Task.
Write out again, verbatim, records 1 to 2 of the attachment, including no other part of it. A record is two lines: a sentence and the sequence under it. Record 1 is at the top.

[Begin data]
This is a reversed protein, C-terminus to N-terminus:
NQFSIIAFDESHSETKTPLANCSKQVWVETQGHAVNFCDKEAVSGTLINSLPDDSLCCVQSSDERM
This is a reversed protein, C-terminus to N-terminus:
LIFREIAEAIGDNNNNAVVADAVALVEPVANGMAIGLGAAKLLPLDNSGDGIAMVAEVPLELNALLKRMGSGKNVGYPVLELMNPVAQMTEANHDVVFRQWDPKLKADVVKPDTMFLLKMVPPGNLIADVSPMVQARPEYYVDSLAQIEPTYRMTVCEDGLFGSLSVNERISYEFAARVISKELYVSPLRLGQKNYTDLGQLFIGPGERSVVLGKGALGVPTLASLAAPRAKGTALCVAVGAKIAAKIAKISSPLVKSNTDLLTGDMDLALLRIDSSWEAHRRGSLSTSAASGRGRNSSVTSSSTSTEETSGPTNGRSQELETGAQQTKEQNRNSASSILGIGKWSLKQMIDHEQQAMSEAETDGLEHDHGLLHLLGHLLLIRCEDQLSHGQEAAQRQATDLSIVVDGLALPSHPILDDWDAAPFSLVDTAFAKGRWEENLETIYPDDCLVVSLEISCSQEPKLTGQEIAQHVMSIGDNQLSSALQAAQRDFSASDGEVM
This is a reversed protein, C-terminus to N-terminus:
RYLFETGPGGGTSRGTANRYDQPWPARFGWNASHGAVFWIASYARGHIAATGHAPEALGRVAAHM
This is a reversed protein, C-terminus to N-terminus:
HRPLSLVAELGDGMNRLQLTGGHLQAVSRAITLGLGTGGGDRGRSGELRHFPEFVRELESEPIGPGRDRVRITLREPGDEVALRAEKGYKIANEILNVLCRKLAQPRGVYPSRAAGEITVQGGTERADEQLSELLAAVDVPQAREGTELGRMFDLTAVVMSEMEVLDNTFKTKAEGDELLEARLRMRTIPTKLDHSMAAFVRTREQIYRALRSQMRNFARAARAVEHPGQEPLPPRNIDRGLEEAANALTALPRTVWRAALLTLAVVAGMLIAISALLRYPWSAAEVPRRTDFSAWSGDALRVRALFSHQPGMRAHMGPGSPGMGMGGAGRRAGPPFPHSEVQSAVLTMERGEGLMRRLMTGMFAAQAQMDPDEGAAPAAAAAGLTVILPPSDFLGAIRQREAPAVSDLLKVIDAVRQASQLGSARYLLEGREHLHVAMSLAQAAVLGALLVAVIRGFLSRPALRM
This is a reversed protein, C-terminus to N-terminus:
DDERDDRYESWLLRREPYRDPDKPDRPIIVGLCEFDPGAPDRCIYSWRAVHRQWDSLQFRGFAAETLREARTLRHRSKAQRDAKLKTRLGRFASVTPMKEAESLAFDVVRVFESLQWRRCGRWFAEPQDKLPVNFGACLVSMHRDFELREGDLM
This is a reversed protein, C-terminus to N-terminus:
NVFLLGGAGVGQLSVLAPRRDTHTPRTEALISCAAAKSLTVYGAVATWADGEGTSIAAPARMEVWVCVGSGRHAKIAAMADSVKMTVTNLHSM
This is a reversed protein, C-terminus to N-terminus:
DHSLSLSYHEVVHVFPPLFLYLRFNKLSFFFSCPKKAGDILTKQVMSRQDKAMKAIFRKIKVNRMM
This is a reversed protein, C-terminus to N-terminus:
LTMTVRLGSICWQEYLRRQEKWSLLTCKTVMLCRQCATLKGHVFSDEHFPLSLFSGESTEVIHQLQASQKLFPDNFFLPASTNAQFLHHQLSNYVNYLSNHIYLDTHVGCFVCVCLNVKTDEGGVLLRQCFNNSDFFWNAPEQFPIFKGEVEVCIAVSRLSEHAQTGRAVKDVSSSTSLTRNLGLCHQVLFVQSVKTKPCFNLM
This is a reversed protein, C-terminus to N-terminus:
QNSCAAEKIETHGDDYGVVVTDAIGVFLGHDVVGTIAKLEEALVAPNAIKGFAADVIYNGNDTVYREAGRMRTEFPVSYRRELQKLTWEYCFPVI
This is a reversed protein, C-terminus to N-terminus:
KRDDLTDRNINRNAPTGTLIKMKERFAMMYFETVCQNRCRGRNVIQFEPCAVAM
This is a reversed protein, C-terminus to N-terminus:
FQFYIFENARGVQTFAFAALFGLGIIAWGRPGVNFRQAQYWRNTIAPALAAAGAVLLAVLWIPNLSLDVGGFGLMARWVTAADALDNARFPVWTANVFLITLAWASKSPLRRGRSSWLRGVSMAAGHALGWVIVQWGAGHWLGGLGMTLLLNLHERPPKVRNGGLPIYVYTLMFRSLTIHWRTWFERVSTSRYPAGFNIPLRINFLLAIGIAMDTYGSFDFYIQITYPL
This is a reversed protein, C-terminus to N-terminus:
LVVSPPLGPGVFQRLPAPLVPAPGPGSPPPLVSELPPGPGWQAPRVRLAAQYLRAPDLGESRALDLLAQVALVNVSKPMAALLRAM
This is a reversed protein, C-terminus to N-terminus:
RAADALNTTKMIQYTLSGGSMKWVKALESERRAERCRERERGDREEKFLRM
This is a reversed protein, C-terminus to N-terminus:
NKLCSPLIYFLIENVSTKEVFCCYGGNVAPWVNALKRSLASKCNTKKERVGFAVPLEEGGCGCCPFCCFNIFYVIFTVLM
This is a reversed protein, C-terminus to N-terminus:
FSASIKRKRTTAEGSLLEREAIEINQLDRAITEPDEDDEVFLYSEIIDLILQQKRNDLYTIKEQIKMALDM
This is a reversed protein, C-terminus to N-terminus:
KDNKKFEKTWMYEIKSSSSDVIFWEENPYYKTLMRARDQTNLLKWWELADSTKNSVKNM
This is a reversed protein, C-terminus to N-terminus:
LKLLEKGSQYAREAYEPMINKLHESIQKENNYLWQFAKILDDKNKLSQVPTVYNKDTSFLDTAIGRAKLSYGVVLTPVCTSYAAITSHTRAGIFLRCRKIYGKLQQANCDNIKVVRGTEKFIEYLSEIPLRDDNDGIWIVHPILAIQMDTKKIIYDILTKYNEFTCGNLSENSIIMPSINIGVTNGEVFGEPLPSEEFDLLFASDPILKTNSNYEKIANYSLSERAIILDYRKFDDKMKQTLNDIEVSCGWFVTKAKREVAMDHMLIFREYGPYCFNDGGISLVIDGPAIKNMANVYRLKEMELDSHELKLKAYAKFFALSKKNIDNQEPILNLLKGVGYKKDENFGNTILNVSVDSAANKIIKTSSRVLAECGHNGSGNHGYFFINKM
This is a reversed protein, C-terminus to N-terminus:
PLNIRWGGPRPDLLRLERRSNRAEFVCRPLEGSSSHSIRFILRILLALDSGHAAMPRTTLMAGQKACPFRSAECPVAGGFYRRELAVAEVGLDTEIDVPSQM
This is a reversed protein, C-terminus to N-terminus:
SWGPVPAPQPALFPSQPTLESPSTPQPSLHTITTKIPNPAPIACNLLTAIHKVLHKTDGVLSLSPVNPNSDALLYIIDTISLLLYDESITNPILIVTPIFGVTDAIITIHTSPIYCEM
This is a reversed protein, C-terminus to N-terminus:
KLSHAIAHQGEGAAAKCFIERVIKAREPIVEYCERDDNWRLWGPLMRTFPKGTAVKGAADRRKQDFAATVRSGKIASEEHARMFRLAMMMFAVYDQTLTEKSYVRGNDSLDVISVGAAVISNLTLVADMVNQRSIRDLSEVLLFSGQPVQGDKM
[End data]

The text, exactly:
This is a reversed protein, C-terminus to N-terminus:
NQFSIIAFDESHSETKTPLANCSKQVWVETQGHAVNFCDKEAVSGTLINSLPDDSLCCVQSSDERM
This is a reversed protein, C-terminus to N-terminus:
LIFREIAEAIGDNNNNAVVADAVALVEPVANGMAIGLGAAKLLPLDNSGDGIAMVAEVPLELNALLKRMGSGKNVGYPVLELMNPVAQMTEANHDVVFRQWDPKLKADVVKPDTMFLLKMVPPGNLIADVSPMVQARPEYYVDSLAQIEPTYRMTVCEDGLFGSLSVNERISYEFAARVISKELYVSPLRLGQKNYTDLGQLFIGPGERSVVLGKGALGVPTLASLAAPRAKGTALCVAVGAKIAAKIAKISSPLVKSNTDLLTGDMDLALLRIDSSWEAHRRGSLSTSAASGRGRNSSVTSSSTSTEETSGPTNGRSQELETGAQQTKEQNRNSASSILGIGKWSLKQMIDHEQQAMSEAETDGLEHDHGLLHLLGHLLLIRCEDQLSHGQEAAQRQATDLSIVVDGLALPSHPILDDWDAAPFSLVDTAFAKGRWEENLETIYPDDCLVVSLEISCSQEPKLTGQEIAQHVMSIGDNQLSSALQAAQRDFSASDGEVM